"No," Paul says, and throws his cigarette butt out the car window. "Hand me that bagel, would you?"

Homme passes it to him and continues, "Naw, I'm sure she likes me. She's the one. I can tell."

"They're always the one. I remember, what was her name? Nicky?"

"Nicky was a psycho bitch," Homme says darkly. "Dr. Death is nothing like that."

"Huh." Paul pulls up in front of the lackluster block of apartments and turns off the engine. "She is so out of your league, man."

"Fuck you."

The elevator's broken, so they have to walk up five flight of stairs to the girl's apartment. "Christ I hate these punk kids, did I mention that?"

"At least twice in the last five minutes, yeah." Paul rings the doorbell, and the girl that opens the door at first tries to slam it back in their faces, but when Homme puts his hand and weight on it she sighs and glares at them both through heavily lined eyes.

"Do you have a warrant? If not just fuck off."

"We don't need a warrant. We would just like to talk to Michael."

"Well he's not here so I guess you're shit out of luck."

Homme sighs. "Miss, please."

She's shaking her head stubbornly when a skinny, pale kid comes up behind her and says, "Alicia, it's okay. It's fine. I'll go with them."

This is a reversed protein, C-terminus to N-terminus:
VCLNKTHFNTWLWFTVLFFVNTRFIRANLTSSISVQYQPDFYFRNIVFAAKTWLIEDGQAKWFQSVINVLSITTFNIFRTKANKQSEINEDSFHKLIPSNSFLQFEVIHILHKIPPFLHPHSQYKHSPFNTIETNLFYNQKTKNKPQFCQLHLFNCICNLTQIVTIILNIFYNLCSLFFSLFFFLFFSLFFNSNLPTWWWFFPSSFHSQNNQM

Mikey Way pushes his glasses up his nose and says quietly, "I loved him. I didn't-"

"Just tell us the truth, Mikey. Kid. We all only want to find out what went down." Homme puts his hand gently on Way's arm, and Way takes a deep, shuddering breath.

"I kept telling him to get out - he wouldn't, he said he was going to earn enough money so we'd be set, it was fine, I don't do too badly working at Cobra, I just didn't want those dirty old creeps all over him. Some of them are like, thirty or something. It's gross. He promised me, but then he showed up to meet that john, and we fought. But we."

"You just take your time."

"So he said, he wouldn't do that trick. He'd get out. I gave him some food from the kitchen and told him to wait for me outside until after my shift. Only I came out and he wasn't there. I thought maybe he got tired of waiting and went down to the arcade or something. He does that sometimes. Then I find out he's dead."

They both wait until Mikey finishes sobbing and can speak again. "I thought," he says haltingly. "He said he was gonna call Carlotta, tell her he wanted out. Kept insisting that she wasn't like Beckett, wouldn't cut him up if he wanted to leave. He was always too trusting for his own damned good."

"Do you know if he did? Call Carlotta?"

"I don't know." Mikey shrugs.


"So," Homme says, after they cut Mikey loose.

"Don't like either one of them."

"Yeah, me neither. Your whore girlfri-"

"No," Paul says. Homme opens his mouth, and Paul says again, "No."


See I don't need no alcohol
Your love makes me feel ten feet tall
Without it I'd go through withdrawal
Cause nothing even matters, at all


Sam's had too much to drink, and he's sitting by the pool, glass in one hand and feet in the water, watching Daniel swim. When he'd bought the place, the Real Estate Agent had told him that the Olympic sized pool was great for hosting pool parties. "Your wife I'm sure-"